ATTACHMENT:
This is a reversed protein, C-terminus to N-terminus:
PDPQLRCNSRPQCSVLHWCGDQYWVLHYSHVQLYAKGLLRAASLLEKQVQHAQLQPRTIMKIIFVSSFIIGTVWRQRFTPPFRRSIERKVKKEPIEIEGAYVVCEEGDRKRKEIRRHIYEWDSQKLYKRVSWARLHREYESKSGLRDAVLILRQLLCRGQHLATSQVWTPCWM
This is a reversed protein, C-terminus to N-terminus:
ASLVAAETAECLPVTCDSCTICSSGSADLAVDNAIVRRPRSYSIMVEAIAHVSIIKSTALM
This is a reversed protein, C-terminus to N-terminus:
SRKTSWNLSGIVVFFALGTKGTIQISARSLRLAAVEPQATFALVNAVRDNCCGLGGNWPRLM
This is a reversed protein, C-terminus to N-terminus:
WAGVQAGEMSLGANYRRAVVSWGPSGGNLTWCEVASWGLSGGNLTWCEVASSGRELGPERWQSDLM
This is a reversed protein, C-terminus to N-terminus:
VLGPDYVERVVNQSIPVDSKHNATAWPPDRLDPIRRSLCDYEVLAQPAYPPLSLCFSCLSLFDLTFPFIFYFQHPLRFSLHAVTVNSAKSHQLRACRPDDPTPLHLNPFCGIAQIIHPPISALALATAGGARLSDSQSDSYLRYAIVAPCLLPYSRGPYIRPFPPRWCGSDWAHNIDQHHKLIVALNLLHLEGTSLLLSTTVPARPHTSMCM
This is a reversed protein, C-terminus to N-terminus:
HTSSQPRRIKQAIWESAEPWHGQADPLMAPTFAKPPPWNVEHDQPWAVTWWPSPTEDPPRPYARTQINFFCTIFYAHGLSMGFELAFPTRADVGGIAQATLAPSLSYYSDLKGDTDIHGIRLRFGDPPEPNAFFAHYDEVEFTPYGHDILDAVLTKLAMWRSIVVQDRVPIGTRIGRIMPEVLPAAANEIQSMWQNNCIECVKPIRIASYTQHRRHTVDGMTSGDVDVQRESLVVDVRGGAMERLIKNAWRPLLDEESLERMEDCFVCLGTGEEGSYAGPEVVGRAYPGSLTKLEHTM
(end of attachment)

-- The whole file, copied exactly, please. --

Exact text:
This is a reversed protein, C-terminus to N-terminus:
PDPQLRCNSRPQCSVLHWCGDQYWVLHYSHVQLYAKGLLRAASLLEKQVQHAQLQPRTIMKIIFVSSFIIGTVWRQRFTPPFRRSIERKVKKEPIEIEGAYVVCEEGDRKRKEIRRHIYEWDSQKLYKRVSWARLHREYESKSGLRDAVLILRQLLCRGQHLATSQVWTPCWM
This is a reversed protein, C-terminus to N-terminus:
ASLVAAETAECLPVTCDSCTICSSGSADLAVDNAIVRRPRSYSIMVEAIAHVSIIKSTALM
This is a reversed protein, C-terminus to N-terminus:
SRKTSWNLSGIVVFFALGTKGTIQISARSLRLAAVEPQATFALVNAVRDNCCGLGGNWPRLM
This is a reversed protein, C-terminus to N-terminus:
WAGVQAGEMSLGANYRRAVVSWGPSGGNLTWCEVASWGLSGGNLTWCEVASSGRELGPERWQSDLM
This is a reversed protein, C-terminus to N-terminus:
VLGPDYVERVVNQSIPVDSKHNATAWPPDRLDPIRRSLCDYEVLAQPAYPPLSLCFSCLSLFDLTFPFIFYFQHPLRFSLHAVTVNSAKSHQLRACRPDDPTPLHLNPFCGIAQIIHPPISALALATAGGARLSDSQSDSYLRYAIVAPCLLPYSRGPYIRPFPPRWCGSDWAHNIDQHHKLIVALNLLHLEGTSLLLSTTVPARPHTSMCM
This is a reversed protein, C-terminus to N-terminus:
HTSSQPRRIKQAIWESAEPWHGQADPLMAPTFAKPPPWNVEHDQPWAVTWWPSPTEDPPRPYARTQINFFCTIFYAHGLSMGFELAFPTRADVGGIAQATLAPSLSYYSDLKGDTDIHGIRLRFGDPPEPNAFFAHYDEVEFTPYGHDILDAVLTKLAMWRSIVVQDRVPIGTRIGRIMPEVLPAAANEIQSMWQNNCIECVKPIRIASYTQHRRHTVDGMTSGDVDVQRESLVVDVRGGAMERLIKNAWRPLLDEESLERMEDCFVCLGTGEEGSYAGPEVVGRAYPGSLTKLEHTM